I love drunk guys who speak multiple languages!

Calais Travel Blog

 › entry 12 of 14 › view all entries
I was in Paris on a mission to find a bus to get to London.  I discovered Eurolines and was hoping to catch a 6pm bus from Paris to London.  I get to the station to catch the bus and am told that the 6 pm is sold out.  However, if I head to a different station across town, I should be able to make a 9pm departure from there.  Unfortunately, they couldn't book me on it there, I had to head across town.  So I get back on the Metro and get to a different station.  There, I'm told that they are sold out, but I can be put on stand by.  I'm the 4th person on the list.  The first guy is an Eastern European (I think he said he was Bulgarian?) who has clearly had some to drink.  Then there was a couple, followed by me.  So it gets around departure time and the guy at the window lets us know that there are 2 seats on the bus.  The drunk guy gets the first one and since the couple didn't want to split up, I got the last seat.  I hopped in a seat right behind the driver and vowed to sleep the entire way so that when I got to London's Victoria Station, I'd be rearing and ready to go. 

Now, if I had still had my iPod, I probably would have slept, but since that had been stolen, I was left to deal with a lot of background noise.  The drunk guy is now drunker than when I first saw him.  He was situated in a seat in the middle of the bus and he would not shut up.  He was going on and on in French and sometimes switch over to his native tongue.  I was trying hard to block him out, but it was getting impossible.  He was getting louder with each word and the people around him were getting vocally upset as well.  Eventually, he got into an argument with one of the passengers.  The only thing I understood was when he literally would rattle on and then throw in a, "Blah, blah, blah..."  I got a laugh out of that, but I'm pretty sure I was the only one. 

We finally get to Calais to catch a ferry across the Channel to Dover.  I had been asleep when the custom agents (who were from Belgium, not quite understanding that) ushered us off the bus and into a building.  We stood in line where an agent checked our passports, then they sent us to another building.  Now mind you, it's the middle of the night and most of my travel info for London is in my bag, stored under the bus, and I'm half-asleep.  I get my white card and get to the part where it asks the address of the place I'm staying.  I ask the line agent what I do if I don't know the exact addy, he tells me that I should be fine w/o it.  I get to the front of the line and submit my passport and white card.  Apparently, you do need to know exactly where you're going, so I explain that I don't have the address, since he had just moved to a new place and that all I have is a phone number, which isn't accessible at the moment.  He tells me that I have to go call my friend and get the addy.  I wasn't about to call Jim in the middle of the night, so I stepped out of line and wrote down the addy for one of the hostels I had stayed at and then got in line for a different agent.  While she was looking at my white card, the agent I had first talked to came over to look my info over and he started questioning why I put a hostel address down. I just told him I planned to stay there as well during my trip and that I knew that address.  He let it go and walked away.  Then the lady with my white card asked me how much money I had on me.  I was like, 10 euro.  Yeah, if you have next to nothing in money and need to get out of whatever country you're in, just lie.  She said she couldn't let me in to England with that little money.  I quickly corrected myself and just said that was all I had in cash at the moment, but I had a couple credit cards (I didn't) and that I was still a bit sleepy and asked for her to forgive me, which she did when she stamped my passport.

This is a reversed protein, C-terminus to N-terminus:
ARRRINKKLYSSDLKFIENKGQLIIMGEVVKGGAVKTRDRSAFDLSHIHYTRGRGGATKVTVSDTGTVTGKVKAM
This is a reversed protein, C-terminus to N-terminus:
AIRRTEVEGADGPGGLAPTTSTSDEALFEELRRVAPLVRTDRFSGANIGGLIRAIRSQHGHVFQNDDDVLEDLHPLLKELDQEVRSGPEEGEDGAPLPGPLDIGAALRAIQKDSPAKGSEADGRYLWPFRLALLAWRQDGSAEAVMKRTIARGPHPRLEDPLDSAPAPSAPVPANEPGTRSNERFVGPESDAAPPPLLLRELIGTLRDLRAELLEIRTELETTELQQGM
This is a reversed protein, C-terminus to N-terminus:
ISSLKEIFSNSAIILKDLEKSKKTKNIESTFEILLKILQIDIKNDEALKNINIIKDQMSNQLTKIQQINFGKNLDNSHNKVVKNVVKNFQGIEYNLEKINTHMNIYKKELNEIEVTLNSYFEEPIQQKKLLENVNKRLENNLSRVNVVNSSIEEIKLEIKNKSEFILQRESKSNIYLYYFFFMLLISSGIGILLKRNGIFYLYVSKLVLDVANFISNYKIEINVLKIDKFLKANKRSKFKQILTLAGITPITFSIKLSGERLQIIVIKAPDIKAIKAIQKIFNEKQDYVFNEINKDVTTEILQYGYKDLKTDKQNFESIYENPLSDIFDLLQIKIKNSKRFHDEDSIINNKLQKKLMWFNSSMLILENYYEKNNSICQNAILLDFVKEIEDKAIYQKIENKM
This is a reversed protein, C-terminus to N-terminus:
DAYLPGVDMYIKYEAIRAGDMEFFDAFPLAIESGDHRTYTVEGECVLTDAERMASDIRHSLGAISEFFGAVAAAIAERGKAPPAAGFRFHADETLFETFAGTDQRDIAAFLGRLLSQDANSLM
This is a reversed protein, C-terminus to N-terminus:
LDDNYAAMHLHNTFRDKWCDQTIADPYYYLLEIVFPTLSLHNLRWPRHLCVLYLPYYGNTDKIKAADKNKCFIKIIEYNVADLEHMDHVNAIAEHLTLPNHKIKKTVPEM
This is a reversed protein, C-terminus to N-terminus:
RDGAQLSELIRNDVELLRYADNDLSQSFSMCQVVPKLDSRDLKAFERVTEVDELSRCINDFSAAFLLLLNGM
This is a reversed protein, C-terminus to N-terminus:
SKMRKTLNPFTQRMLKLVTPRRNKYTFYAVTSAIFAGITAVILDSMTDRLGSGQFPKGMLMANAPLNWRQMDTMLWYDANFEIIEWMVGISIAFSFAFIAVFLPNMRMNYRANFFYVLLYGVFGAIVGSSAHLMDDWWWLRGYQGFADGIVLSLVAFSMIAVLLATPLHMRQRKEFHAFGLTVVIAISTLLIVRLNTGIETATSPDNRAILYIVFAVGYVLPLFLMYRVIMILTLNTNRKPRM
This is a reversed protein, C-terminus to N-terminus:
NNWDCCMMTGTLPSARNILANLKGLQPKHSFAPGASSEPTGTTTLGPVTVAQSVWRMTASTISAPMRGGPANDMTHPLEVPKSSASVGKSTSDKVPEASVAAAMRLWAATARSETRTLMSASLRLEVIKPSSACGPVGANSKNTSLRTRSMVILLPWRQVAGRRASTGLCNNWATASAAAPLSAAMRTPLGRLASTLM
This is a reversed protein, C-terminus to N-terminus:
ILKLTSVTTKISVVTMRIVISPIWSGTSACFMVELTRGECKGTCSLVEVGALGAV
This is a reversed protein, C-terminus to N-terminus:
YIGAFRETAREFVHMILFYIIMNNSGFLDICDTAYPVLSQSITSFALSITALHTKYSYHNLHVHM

Whew...I was going to get to London. 

We drive onto the ferry and I promptly try to find some place to sleep.  I made space b/t some homeless men and tried to get some rest.  I tried, really I did, but I wasn't used to sleeping on a moving boat.  Plus, one of the guys snored and to top it off, you could hear the drunk guy from any part of the ferry!  As the ride was coming to an end and you could catch the faint outline of the white cliffs of Dover, they started announcing over the PA that our bus driver needed to report to the captain's office.  They announced it about 10 times and when we get on the bus, there's are bus driver fast asleep.  We let her know that they had been calling for her and she just kept saying that she cleared whatever it was up.  Yeah, she failed that lie detector test.  Finally, some cops came and asked her to step off the bus.  Of course, we all looked out the window to see what was going on.  We could see her digging through the luggage under the bus until she pulled a backpack out.  It was the drunk guys.  I guess he had caused some sort of disturbance on the ferry so he was getting detained in Dover.  We cheered when she told us that!

Since it was still really dark out, I kind of saw the White Cliffs, but nothing substantial, they were more gray at that point of the early morning hours.  And, since we no longer had a drunk on the bus, I slept all the way to London where I got off at the Victoria Station.  I cleaned myself up and headed out to find my friend Jim. 

One obstacle down, now I just had to figure out how to get to Scotland w/o calling my father for more money.
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Calais
photo by: tacco14